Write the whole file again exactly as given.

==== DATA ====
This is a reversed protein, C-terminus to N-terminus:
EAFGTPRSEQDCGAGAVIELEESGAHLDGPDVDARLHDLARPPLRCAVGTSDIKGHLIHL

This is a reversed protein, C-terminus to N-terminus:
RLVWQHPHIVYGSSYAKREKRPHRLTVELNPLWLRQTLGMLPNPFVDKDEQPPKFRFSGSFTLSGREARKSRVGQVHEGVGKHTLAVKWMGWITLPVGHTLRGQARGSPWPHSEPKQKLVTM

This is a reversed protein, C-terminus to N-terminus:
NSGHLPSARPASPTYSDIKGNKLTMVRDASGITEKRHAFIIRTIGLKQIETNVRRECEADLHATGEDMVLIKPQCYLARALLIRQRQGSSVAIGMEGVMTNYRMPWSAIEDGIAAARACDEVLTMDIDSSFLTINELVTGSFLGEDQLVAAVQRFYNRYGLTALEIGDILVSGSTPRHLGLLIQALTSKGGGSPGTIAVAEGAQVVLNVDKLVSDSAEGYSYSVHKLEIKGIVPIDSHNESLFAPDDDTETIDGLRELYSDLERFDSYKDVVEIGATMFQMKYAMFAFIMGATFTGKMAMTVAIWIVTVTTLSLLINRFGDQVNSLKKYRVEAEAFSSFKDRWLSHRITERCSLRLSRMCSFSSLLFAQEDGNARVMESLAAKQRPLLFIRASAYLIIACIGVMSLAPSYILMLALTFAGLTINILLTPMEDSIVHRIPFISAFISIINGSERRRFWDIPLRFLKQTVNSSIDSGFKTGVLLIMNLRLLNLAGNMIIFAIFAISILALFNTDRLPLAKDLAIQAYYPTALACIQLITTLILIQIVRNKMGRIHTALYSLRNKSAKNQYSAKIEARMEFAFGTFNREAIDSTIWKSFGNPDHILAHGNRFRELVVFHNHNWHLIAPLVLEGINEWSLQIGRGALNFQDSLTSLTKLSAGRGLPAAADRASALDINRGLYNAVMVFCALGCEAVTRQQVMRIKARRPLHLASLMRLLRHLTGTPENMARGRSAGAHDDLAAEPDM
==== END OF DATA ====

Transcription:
This is a reversed protein, C-terminus to N-terminus:
EAFGTPRSEQDCGAGAVIELEESGAHLDGPDVDARLHDLARPPLRCAVGTSDIKGHLIHL

This is a reversed protein, C-terminus to N-terminus:
RLVWQHPHIVYGSSYAKREKRPHRLTVELNPLWLRQTLGMLPNPFVDKDEQPPKFRFSGSFTLSGREARKSRVGQVHEGVGKHTLAVKWMGWITLPVGHTLRGQARGSPWPHSEPKQKLVTM

This is a reversed protein, C-terminus to N-terminus:
NSGHLPSARPASPTYSDIKGNKLTMVRDASGITEKRHAFIIRTIGLKQIETNVRRECEADLHATGEDMVLIKPQCYLARALLIRQRQGSSVAIGMEGVMTNYRMPWSAIEDGIAAARACDEVLTMDIDSSFLTINELVTGSFLGEDQLVAAVQRFYNRYGLTALEIGDILVSGSTPRHLGLLIQALTSKGGGSPGTIAVAEGAQVVLNVDKLVSDSAEGYSYSVHKLEIKGIVPIDSHNESLFAPDDDTETIDGLRELYSDLERFDSYKDVVEIGATMFQMKYAMFAFIMGATFTGKMAMTVAIWIVTVTTLSLLINRFGDQVNSLKKYRVEAEAFSSFKDRWLSHRITERCSLRLSRMCSFSSLLFAQEDGNARVMESLAAKQRPLLFIRASAYLIIACIGVMSLAPSYILMLALTFAGLTINILLTPMEDSIVHRIPFISAFISIINGSERRRFWDIPLRFLKQTVNSSIDSGFKTGVLLIMNLRLLNLAGNMIIFAIFAISILALFNTDRLPLAKDLAIQAYYPTALACIQLITTLILIQIVRNKMGRIHTALYSLRNKSAKNQYSAKIEARMEFAFGTFNREAIDSTIWKSFGNPDHILAHGNRFRELVVFHNHNWHLIAPLVLEGINEWSLQIGRGALNFQDSLTSLTKLSAGRGLPAAADRASALDINRGLYNAVMVFCALGCEAVTRQQVMRIKARRPLHLASLMRLLRHLTGTPENMARGRSAGAHDDLAAEPDM